Twelth plan approach paper draft

he 12th Plan approach paper draft, recently cleared by the full plan panel meeting chaired by the PM, and is awaiting approval from the NDC, is now available at Planning Commission website. Good to see the right kind of emphasis on Soils and Rainfed Agriculture.

It can be downloaded from this page:

Rice Advice: Videos on Managing Soil Fertility


More information:
Produced by: Africa Rice Center
Year: 2011
Language: English


Rice Advice: transplantation

Rice Advice: Land Preparation

Conseils aux riziculteurs: Tri de la semence

Rice Advice: Well-dried seed is good seed

Rice Advice: Effective weed management

Rice Advice: The Seedbed

Journey of the Soil

The Gathering Storm: Swapping crops

The End of Poverty

The aphorism “The poor are always with us” dates back to the New Testament, but while the phrase is still sadly apt in the 21st century, few seem to be able to explain why poverty is so widespread. Activist filmmaker Philippe Diaz examines the history and impact of economic inequality in the third world in the documentary The End of Poverty?, and makes the compelling argument that it’s not an accident or simple bad luck that has created a growing underclass around the world. Diaz traces the growth of global poverty back to colonization in the 15th century, and features interviews with a number of economists, sociologists, and historians who explain how poverty is the clear consequence of free-market economic policies that allow powerful nations to exploit poorer countries for their assets and keep money in the hands of the wealthy rather than distributing it more equitably to the people who have helped them gain their fortunes. Diaz also explores how wealthy nations (especially the United States) seize a disproportionate share of the world’s natural resources, and how this imbalance is having a dire impact on the environment as well as the economy. The End of Poverty? was an official selection at the 2008 Cannes Film Festival.

Global poverty did not just happen. It began with military conquest, slavery and colonization that resulted in the seizure of land, minerals and forced labor. Today, the problem persists because of unfair debt, trade and tax policies — in other words, wealthy countries taking advantage of poor, developing countries. Renowned actor and activist, Martin Sheen, narrates THE END OF POVERTY?, a feature-length documentary directed by award-winning director, Philippe Diaz, which explains how today’s financial crisis is a direct consequence of these unchallenged policies that have lasted centuries. Consider that 20% of the planet’s population uses 80% of its resources and consumes 30% more than the planet can regenerate. At this rate, to maintain our lifestyle means more and more people will sink below the poverty line. Filmed in the slums of Africa and the barrios of Latin America, THE END OF POVERTY? features expert insights from: Nobel prize winners in Economics, Amartya Sen and Joseph Stiglitz; acclaimed authors Susan George, Eric Toussaint, John Perkins, Chalmers Johnson; university professors William Easterly and Michael Watts; government ministers such as Bolivia’s Vice President Alvaro Garcia Linera and the leaders of social movements in Brazil, Venezuela, Kenya and Tanzania. It is produced by Cinema Libre Studio in collaboration with the Robert Schalkenbach Foundation. Can we really end poverty within our current economic system? Think again.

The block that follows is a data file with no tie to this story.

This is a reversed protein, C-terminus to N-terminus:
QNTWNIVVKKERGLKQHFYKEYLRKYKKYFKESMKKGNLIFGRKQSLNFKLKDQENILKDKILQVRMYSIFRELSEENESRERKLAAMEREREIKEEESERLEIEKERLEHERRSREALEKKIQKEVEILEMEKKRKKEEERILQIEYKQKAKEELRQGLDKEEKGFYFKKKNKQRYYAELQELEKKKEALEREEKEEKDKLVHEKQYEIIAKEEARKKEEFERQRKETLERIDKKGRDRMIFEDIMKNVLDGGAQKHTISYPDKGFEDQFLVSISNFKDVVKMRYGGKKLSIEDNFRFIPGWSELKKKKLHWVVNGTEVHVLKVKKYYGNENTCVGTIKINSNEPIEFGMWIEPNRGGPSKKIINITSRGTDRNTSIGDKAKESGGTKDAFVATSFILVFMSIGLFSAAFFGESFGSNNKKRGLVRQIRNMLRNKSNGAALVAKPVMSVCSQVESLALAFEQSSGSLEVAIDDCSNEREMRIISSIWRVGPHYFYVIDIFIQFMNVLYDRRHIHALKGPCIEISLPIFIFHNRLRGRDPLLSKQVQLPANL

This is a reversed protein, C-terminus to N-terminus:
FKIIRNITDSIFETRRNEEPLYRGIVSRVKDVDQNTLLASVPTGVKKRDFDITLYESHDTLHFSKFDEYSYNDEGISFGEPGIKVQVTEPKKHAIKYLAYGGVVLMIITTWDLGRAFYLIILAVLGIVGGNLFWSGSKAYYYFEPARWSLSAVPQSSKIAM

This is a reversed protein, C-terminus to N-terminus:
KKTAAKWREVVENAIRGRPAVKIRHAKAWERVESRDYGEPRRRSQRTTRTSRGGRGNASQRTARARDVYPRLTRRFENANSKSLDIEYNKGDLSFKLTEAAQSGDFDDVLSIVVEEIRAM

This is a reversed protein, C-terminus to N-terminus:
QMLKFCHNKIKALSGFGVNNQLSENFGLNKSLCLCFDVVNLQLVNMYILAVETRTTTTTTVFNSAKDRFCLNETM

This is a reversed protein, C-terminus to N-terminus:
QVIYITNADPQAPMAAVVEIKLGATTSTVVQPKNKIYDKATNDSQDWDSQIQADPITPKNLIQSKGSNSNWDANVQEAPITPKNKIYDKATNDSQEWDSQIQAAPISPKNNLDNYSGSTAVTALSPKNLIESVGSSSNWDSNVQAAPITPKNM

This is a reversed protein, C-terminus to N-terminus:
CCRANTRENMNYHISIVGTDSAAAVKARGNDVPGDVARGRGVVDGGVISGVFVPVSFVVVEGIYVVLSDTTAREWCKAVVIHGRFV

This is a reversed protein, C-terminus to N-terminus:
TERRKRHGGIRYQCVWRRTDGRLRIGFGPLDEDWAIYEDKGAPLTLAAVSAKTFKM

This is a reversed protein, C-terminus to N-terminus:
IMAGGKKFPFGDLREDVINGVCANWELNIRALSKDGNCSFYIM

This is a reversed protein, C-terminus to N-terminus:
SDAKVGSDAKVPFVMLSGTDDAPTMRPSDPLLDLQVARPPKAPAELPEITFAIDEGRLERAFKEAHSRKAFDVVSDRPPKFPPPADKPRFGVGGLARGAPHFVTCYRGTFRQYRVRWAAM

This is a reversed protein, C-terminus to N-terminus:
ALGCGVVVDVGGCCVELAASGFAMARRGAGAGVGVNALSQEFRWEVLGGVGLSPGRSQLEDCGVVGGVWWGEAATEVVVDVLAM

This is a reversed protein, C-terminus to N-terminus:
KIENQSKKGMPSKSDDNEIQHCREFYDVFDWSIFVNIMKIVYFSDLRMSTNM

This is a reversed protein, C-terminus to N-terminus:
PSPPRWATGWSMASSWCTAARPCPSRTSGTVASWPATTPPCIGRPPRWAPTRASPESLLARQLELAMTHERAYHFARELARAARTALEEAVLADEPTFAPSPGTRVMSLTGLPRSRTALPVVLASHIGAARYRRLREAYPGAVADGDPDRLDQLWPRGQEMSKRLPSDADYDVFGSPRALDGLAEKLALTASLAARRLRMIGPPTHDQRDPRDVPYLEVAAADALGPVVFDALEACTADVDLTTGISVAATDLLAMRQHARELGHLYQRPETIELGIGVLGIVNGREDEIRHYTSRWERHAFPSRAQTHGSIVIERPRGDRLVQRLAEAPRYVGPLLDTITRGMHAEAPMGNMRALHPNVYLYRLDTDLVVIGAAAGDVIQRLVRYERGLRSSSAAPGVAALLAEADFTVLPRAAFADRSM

Vipul Mudgal: Rural Coverage in the Hindi and English Dailies

EPW, August 27, 2011

This study of three each of India’s highest circulated English and Hindi dailies finds that they devote only a minuscule proportion of their total coverage (about 2%) to rural India’s issues, crises and anxieties. Even this low count could be misleading because most rural news is not about the farmers/villagers or about their concerns related to land, livestock, resources or farming. The content analysis of 968 news items shows that 36% of the coverage goes to issues of violence, accidents, crime or disasters. Less than 28% is about agrarian themes while 15% is about hunger, suicides, malnutrition, distress migration, displacement, or farmers’ movements. The English newspapers had more coverage of rural distress than the Hindi ones. The authoritative sources quoted most often in the routine news tend to belong to the establishment. 

New WikiLeaks Cables Show US Diplomats Promote Genetically Engineered Crops Worldwide

Submitted by Kevin Hansen on August 26, 2011 – 17:48

Although I am not really surprised, the scope of official US government effort to promote Monsanto’s products is really astounding.


New WikiLeaks Cables Show US Diplomats Promote Genetically Engineered Crops Worldwide

Original Link:

Thursday 25 August 2011 by: Mike Ludwig, Truthout | Report